Benedict Canyon Residence: A Luxury Renovation in Los Angeles

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Jane Mullock
Jane Mullockhttps://myfancyhouse.com/
I'm Jane, a writer fascinated by houses. My stories are about the magic of homes and the people in them. Let's explore the secrets and joys houses hold, and discover the amazing stories behind every door. Come join me on this house-loving adventure!

The symbol of luxury that is the Benedict Canyon Residence is located within the beautiful city of Los Angeles in California, USA. Designed by the skilled professionals at Griffin Enright Architects, this renovation project was meant to enhance the looks and the comfort of an already impressive residence found in the Benedict Canyon area of LA, and as you are about to find out, the project was immensely successful.

The main addition to this stunning home involved an extended roof as well as a glazed rear façade. However, the ceiling is undoubtedly the main focal point of the renovation, and so it was outfitted with a series of track lighting elements that were placed neatly behind a special system made out of plywood panels. This system is directly linked with a stunning skylight that allows for a seamless flow of natural light within this superb home, thus helping blur the boundaries between the indoor and outdoor spaces.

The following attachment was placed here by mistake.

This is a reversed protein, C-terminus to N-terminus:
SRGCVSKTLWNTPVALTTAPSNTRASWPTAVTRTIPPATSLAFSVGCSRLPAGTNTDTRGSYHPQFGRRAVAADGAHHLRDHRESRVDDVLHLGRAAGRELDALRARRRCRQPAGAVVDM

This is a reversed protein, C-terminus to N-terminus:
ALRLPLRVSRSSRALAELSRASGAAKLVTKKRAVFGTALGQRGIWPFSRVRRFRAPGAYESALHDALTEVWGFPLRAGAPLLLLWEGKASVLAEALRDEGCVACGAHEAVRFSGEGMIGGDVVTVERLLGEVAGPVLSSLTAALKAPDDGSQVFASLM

Furthermore, mimicking the reflective properties of water and its transparency, the floors of this amazing residence are made out of stained concrete and flaunt a superb resin epoxy finish.

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Photos by Benny Chan

From the Griffin Enright Architects:

“This extensive renovation features a new extended roof element and glazed rear facade that opens the house up to the landscape and emphasizes the relationship between inside and outside.

The ceiling is the project’s main design intervention, with track lighting concealed behind a plywood panel system that is punctuated by the intersection of two sea-grass resin light boxes and a skylight. The skylight reinforces internal circulation, while the light boxes emphasize motion towards the outside.

Below foot, the floor is a stained concrete with a resin epoxy finish that gives it a liquid feeling and a distinct, reflective quality. Ultimately, the confluence of these effects is that traditional distinctions between ideas like inside and outside, and up and down are simultaneously blurred and redefined.”

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